Building healthy habits and reducing cancer risk this Tradies Health Month

August is National Tradies Health Month, which is the perfect time for Queensland tradies to educate themselves on risks in the workplace and start constructing healthy habits.

An estimated 3.6 million Australians are exposed to cancer-causing agents at work, with about 5000 cancer cases diagnosed each year as a result.

Awareness of risks associated with exposures such as asbestos and ultraviolet radiation are well-known but there are other exposures, such as diesel fumes and second-hand smoke, which may be less commonly perceived as a workplace cancer risk.

Work environments may also indirectly affect the risk of cancer by enabling unhealthy behaviours, such as poor nutrition and physical inactivity.

Cancer Council Queensland CEO Chris McMillan urged Queensland workers and employers to use National Tradies Health Month as a catalyst to become more aware of risks in the workplace and build in control methods and healthy habits to last a lifetime.

“Increasing awareness and taking action to put in place control measures for carcinogenic hazards now will go a long way to avoiding the worst kind of problems down the track – employees being diagnosed with a cancer that can be attributed to workplace exposure,” Ms McMillan said.

“Cancer Council has developed fact sheets around various occupational carcinogens, designed for both employers and employees.

“Simple steps, such as following work health and safety laws, winding up the window and turning on the air con if you are driving a diesel vehicle, packing healthy snacks, staying SunSmart and avoiding environmental tobacco smoke are just some examples of how you can reduce your cancer risk.”

The International Agency for Research on Cancer (IARC) has identified over 165 cancer causing agents that workers are potentially being exposed to in their workplace.

Common carcinogens in Australian workplaces include asbestos, welding fumes, diesel engine exhaust, environmental tobacco smoke, UV radiation and silica dust.

Here are some simple steps tradies can take to reduce their cancer risk.

Know your risk – and reduce it!

Start a conversation at your next toolbox meeting about carcinogens specific to your workplace. For example, many asbestos-containing materials remain in place throughout Australia, including in construction materials, insulation products, gaskets, friction brake products, vehicle and plant equipment, while crystalline silica is found in stone, rock, sand, gravel and clay, as well as products such as bricks, tiles, concrete, artificial stone benchtops and some plastic materials.

Bring an ‘esky’ filled with a healthy lunch and snacks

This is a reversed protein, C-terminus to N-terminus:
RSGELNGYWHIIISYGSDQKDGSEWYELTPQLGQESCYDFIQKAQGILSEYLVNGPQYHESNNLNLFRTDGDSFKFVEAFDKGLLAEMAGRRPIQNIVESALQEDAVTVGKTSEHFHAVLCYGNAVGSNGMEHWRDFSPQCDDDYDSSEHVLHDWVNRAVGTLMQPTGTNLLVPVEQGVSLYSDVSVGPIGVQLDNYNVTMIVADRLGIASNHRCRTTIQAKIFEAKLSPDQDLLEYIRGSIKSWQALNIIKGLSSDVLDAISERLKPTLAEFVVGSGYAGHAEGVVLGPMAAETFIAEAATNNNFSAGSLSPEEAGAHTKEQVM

Collectively, being overweight or obese, physically inactive, and eating unhealthily are second only to tobacco as preventable risk factors for cancer. It can be difficult for some tradies to access a fridge when working, which often makes it difficult to pack lunches from home. This is where some forward planning comes in handy – try bringing an esky that is filled with a balanced lunch and healthy snacks, such as fruit and unsalted nuts.

Stay clear of tobacco smoke

Quitting smoking is one of the most important things you can do to reduce your risk of cancer. Those who smoke can obtain free information, practical assistance and support from Quitline, 13 QUIT (13 7848). Those who don’t smoke should also aim to create a smoke-free work site to avoid environmental tobacco smoke (ETS) and Safe Work Australia outlines how workers exposure to second-hand smoke in the workplace can be controlled.

Be SunSmart every day

Exposure to UV radiation can damage the skin and eyes and outdoor workers receive between five and 10 times more UV radiation exposure than indoor workers. However, with workplace policies that are embedded into everyday practice, the risk presented to outdoor workers can be significantly reduced. That’s why Cancer Council Queensland recommends Queensland tradies abide by all five sun protective recommendations all year round – Slip on protective clothing, Slop on minimum SPF30 broad-spectrum, water-resistant sunscreen, Slap on a broad-brimmed hat, Seek shade and Slide on wrap-around sunnies.

If you think you may have been exposed to a cancer-causing agent, it is important to speak with a GP or health professional.

To find out what you can do to create a workplace that supports healthy choices to help reduce cancer risk, contact Cancer Council 13 11 20 or visit www.quest.org.au

/Public Release. This material comes from the originating organization/author(s)and may be of a point-in-time nature, edited for clarity, style and length. The views and opinions expressed are those of the author(s).View in full here.